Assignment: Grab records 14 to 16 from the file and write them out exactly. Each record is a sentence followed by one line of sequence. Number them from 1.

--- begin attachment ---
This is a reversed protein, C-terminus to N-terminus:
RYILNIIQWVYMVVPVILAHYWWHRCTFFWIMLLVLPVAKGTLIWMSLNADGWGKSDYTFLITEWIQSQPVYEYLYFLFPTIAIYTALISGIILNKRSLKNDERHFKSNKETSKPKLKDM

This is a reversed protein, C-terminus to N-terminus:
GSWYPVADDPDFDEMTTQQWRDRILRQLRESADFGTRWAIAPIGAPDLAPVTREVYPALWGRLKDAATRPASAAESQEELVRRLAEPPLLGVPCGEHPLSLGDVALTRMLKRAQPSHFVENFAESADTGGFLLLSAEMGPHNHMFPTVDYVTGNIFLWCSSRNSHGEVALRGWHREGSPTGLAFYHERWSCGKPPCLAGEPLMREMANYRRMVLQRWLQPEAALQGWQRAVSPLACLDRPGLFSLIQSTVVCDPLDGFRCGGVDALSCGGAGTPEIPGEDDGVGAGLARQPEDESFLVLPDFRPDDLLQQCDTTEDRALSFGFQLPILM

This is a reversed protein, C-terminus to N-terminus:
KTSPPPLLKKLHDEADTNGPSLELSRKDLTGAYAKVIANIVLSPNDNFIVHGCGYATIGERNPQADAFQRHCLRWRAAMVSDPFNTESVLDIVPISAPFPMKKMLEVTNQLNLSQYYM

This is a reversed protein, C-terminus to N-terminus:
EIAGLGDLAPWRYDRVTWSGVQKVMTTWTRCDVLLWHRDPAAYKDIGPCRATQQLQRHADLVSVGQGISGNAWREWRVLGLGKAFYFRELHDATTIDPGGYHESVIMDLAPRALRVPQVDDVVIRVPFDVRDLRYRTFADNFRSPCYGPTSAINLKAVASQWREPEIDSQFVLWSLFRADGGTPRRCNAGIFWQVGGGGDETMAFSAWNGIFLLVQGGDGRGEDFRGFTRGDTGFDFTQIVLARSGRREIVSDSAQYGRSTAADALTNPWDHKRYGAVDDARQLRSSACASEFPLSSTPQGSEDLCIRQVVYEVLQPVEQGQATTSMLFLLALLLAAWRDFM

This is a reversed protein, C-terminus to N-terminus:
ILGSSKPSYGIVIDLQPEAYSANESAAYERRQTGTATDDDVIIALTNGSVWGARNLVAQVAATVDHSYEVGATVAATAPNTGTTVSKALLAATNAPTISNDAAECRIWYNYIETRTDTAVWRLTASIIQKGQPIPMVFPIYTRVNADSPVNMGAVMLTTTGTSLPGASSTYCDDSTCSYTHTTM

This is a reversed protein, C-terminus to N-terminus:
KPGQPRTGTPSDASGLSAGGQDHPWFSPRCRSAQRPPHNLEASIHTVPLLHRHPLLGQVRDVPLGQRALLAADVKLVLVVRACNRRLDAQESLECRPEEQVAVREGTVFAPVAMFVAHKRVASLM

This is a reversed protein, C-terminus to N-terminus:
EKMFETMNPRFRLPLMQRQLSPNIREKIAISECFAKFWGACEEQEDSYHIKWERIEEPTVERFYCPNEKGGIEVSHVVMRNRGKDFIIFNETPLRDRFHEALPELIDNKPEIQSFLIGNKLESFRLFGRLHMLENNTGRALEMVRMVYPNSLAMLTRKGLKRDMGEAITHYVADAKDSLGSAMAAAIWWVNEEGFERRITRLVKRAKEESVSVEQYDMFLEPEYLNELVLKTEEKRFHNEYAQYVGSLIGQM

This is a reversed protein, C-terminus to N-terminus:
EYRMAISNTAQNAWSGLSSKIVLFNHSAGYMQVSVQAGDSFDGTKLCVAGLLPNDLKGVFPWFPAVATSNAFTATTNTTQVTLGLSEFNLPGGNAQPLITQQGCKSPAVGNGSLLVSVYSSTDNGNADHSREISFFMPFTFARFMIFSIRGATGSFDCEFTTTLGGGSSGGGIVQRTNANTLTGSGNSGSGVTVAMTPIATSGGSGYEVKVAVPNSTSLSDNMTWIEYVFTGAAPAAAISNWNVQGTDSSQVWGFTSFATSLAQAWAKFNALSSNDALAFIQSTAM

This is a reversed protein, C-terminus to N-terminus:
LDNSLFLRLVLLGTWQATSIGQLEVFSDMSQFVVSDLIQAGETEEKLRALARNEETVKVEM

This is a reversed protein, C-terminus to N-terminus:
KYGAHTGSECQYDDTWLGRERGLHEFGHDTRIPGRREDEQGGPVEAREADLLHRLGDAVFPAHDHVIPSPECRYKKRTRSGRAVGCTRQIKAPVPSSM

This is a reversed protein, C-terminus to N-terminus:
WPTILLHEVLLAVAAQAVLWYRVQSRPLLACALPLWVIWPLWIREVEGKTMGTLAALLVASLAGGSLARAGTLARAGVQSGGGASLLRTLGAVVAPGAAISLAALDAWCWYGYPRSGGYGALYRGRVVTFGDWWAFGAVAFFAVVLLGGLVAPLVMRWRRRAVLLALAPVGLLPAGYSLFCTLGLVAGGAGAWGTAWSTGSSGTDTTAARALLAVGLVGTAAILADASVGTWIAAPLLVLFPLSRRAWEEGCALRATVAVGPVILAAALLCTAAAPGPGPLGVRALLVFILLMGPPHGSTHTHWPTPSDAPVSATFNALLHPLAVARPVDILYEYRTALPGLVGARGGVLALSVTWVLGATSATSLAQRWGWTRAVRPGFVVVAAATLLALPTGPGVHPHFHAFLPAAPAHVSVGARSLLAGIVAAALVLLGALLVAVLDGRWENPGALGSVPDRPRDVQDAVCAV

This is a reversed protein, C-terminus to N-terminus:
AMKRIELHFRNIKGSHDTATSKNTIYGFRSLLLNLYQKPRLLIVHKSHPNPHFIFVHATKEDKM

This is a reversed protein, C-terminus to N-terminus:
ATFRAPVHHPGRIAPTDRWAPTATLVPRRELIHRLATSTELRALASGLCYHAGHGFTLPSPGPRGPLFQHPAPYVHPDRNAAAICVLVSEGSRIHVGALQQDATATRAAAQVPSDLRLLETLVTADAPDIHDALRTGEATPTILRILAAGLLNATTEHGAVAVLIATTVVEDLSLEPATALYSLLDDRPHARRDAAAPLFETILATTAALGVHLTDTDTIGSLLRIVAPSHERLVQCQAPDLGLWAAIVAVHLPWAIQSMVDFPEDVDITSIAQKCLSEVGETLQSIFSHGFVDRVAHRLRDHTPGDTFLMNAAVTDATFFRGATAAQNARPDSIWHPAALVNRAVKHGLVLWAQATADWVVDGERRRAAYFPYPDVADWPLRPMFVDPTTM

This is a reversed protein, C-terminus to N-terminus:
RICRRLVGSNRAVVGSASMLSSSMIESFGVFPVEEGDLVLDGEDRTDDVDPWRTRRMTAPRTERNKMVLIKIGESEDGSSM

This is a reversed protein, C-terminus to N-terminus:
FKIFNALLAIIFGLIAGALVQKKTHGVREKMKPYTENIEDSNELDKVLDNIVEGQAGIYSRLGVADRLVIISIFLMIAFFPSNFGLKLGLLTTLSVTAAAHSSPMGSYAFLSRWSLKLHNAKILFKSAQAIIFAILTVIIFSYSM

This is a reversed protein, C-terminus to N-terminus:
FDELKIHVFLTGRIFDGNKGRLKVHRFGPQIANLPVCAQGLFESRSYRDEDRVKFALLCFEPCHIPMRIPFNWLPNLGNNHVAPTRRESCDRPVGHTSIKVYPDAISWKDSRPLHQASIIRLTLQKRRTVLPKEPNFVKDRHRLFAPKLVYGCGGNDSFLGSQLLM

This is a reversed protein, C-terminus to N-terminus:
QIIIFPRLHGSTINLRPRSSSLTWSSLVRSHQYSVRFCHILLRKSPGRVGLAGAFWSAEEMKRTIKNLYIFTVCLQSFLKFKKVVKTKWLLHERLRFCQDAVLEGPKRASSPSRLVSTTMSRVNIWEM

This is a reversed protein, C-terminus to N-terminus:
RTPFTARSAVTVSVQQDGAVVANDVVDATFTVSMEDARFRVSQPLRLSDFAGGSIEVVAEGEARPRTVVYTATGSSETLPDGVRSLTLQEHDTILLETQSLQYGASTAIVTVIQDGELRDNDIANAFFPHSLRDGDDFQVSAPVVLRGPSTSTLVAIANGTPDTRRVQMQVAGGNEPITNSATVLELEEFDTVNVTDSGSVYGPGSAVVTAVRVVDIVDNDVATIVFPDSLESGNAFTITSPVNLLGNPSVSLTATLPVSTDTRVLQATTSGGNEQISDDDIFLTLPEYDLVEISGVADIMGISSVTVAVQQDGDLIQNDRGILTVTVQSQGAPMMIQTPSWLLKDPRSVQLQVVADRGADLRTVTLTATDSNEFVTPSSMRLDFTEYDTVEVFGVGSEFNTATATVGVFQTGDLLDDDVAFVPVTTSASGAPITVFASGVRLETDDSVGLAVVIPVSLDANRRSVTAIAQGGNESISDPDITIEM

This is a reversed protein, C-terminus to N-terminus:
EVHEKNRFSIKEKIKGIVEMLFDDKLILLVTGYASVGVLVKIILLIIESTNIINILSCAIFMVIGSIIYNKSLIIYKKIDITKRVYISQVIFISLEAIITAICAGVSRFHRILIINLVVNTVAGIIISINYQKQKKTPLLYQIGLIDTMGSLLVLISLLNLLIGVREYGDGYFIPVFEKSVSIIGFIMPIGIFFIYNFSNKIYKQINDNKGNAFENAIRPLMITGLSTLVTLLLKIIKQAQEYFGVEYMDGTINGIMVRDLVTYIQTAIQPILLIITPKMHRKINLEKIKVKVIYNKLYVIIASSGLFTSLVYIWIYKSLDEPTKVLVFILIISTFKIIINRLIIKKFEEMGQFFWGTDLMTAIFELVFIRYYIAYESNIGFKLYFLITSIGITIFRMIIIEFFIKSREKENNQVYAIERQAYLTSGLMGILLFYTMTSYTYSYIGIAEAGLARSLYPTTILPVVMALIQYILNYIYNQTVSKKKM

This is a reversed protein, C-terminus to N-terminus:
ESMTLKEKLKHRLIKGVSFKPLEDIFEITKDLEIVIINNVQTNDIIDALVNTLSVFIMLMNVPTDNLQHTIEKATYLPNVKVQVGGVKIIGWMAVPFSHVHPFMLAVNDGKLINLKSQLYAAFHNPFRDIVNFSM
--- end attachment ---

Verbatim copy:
This is a reversed protein, C-terminus to N-terminus:
RICRRLVGSNRAVVGSASMLSSSMIESFGVFPVEEGDLVLDGEDRTDDVDPWRTRRMTAPRTERNKMVLIKIGESEDGSSM

This is a reversed protein, C-terminus to N-terminus:
FKIFNALLAIIFGLIAGALVQKKTHGVREKMKPYTENIEDSNELDKVLDNIVEGQAGIYSRLGVADRLVIISIFLMIAFFPSNFGLKLGLLTTLSVTAAAHSSPMGSYAFLSRWSLKLHNAKILFKSAQAIIFAILTVIIFSYSM

This is a reversed protein, C-terminus to N-terminus:
FDELKIHVFLTGRIFDGNKGRLKVHRFGPQIANLPVCAQGLFESRSYRDEDRVKFALLCFEPCHIPMRIPFNWLPNLGNNHVAPTRRESCDRPVGHTSIKVYPDAISWKDSRPLHQASIIRLTLQKRRTVLPKEPNFVKDRHRLFAPKLVYGCGGNDSFLGSQLLM